Fashion is in a tricky place right now. The industry is struggling to emerge from the recession, the new decade's defining fashions are finding their footing, and many of us may be destined to look like sloppy messes when we attempt to wear, and then stain, our all-white spring outfits, many of which aren't that exciting to begin with. But something darker has been lurking for too long in the shadows cast on catering tables, striving to be trendy, after being forlorn and not only forgotten about, but rejected for so long: the food. Chocolate fashion shows proliferate, Lady Gaga's meat dress still gets talked about like it was the most astonishing thing ever to happen to a cow, and even Barneys is making food items the supporting models in its catalogue. Chocolate-dress maker Joelle Mahoney knows firsthand the trouble with her medium:
"Try to keep the chocolate away from the armpit area," advises Ms. Mahoney, a self-described "chocolate artist."
Another problem? If you thought anything was high-maintenance on a fashion shoot, nothing is more high-maintenance than certain produce. As in, the kind you wear:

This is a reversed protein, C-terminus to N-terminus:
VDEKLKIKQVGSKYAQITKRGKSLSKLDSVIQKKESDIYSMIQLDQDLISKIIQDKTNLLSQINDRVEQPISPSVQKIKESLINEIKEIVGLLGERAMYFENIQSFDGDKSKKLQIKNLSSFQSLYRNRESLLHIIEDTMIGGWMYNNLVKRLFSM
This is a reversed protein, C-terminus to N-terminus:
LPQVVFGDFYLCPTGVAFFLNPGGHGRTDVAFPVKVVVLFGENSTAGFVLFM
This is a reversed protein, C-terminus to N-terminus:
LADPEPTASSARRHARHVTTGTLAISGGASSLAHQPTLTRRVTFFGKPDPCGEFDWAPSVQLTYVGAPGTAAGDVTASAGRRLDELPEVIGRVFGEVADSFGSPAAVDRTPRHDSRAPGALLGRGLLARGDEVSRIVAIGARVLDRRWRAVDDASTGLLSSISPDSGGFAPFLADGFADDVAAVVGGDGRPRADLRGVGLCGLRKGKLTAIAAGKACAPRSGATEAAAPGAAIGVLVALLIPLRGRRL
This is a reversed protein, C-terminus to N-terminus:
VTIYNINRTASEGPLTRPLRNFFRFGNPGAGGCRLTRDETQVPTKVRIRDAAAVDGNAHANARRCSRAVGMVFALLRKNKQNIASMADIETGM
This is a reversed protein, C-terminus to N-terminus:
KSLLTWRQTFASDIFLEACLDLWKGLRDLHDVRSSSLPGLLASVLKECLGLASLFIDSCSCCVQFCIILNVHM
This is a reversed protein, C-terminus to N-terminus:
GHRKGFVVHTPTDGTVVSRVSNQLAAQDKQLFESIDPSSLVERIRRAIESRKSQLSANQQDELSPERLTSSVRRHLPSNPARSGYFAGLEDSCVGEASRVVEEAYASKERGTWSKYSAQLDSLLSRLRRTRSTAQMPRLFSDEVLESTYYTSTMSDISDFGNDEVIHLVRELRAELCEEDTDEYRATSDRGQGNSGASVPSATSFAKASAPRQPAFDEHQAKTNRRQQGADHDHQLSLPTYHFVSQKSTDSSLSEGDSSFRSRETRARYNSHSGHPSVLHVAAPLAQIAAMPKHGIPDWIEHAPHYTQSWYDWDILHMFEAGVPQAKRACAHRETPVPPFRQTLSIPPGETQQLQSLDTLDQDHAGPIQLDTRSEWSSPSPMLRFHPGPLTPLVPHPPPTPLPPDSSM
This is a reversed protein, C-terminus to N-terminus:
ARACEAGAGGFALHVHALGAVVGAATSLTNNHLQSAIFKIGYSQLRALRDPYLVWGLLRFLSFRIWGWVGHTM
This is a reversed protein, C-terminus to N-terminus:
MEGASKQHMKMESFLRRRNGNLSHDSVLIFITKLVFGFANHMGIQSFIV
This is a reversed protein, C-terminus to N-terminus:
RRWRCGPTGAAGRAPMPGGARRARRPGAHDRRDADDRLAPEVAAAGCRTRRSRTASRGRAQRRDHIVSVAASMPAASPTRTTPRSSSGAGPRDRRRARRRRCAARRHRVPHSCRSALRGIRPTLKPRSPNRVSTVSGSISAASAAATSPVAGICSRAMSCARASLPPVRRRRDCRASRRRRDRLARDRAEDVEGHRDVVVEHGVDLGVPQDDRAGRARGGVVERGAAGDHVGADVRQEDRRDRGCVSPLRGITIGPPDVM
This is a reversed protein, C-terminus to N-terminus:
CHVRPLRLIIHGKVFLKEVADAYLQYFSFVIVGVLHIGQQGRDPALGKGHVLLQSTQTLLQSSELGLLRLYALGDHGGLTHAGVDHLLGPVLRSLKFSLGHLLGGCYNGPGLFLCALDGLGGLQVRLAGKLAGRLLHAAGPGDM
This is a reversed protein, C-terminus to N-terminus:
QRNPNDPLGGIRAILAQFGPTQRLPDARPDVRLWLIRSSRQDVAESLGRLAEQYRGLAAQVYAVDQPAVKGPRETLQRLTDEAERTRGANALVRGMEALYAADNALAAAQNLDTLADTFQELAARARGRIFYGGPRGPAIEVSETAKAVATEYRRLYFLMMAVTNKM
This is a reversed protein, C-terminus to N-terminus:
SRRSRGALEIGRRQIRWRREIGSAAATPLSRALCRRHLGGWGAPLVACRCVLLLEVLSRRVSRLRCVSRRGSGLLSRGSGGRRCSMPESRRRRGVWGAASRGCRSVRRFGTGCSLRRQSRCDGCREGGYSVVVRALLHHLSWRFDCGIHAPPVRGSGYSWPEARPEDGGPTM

Los Angeles costume designer Mia Gyzander discovered different hurdles while creating a purple-and-green cabbage gown for Ms. Leachman, who wore it in an ad for People for the Ethical Treatment of Animals.
"I thought the deep burgundy was really pretty with her skin tone," Ms. Gyzander says. However, she soon realized that "the outside leaves are bigger and more flexible, but the inside ones are smaller and crumbly." It took three people 10 hours to select the biggest leaves off 70 heads of cabbage and sew them on.
And the photo series "Hunger Pains," commissioned in 2009 by photographer Ted Sabarese, in which models wear outfits made entirely of food, like waffle pants and a skirt made of rump roast, taught one model the dangers fraught with food-based clothing.
One hazard of posing for a food-clothing photo shoot, says model Bridget Ploof, who donned the bread outfit: "I was getting hungry." She recalls, "the studio smelled like waffles and pasta and bacon."
You know one of the strengths of the crudité and limp, cold sandwiches you might find at the catering station on a fashion shoot or at a fashion show: They don't have a smell.